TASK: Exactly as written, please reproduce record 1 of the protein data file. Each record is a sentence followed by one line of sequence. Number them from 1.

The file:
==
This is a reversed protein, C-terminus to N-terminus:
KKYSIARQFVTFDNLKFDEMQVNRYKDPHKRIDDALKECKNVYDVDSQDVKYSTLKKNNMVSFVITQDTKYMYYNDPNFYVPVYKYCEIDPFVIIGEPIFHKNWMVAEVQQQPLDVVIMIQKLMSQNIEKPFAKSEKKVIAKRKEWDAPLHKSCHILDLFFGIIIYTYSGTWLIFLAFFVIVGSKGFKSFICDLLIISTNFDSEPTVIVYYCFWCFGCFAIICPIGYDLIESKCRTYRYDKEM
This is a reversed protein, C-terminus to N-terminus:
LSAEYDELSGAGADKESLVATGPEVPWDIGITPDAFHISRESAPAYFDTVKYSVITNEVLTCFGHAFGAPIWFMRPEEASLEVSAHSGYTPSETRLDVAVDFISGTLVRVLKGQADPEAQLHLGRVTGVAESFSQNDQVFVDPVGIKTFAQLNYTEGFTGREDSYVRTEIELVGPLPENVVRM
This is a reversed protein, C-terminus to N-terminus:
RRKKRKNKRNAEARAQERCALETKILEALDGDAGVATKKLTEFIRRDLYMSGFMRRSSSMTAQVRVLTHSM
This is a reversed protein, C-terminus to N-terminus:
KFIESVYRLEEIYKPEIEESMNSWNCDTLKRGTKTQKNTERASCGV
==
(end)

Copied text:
This is a reversed protein, C-terminus to N-terminus:
KKYSIARQFVTFDNLKFDEMQVNRYKDPHKRIDDALKECKNVYDVDSQDVKYSTLKKNNMVSFVITQDTKYMYYNDPNFYVPVYKYCEIDPFVIIGEPIFHKNWMVAEVQQQPLDVVIMIQKLMSQNIEKPFAKSEKKVIAKRKEWDAPLHKSCHILDLFFGIIIYTYSGTWLIFLAFFVIVGSKGFKSFICDLLIISTNFDSEPTVIVYYCFWCFGCFAIICPIGYDLIESKCRTYRYDKEM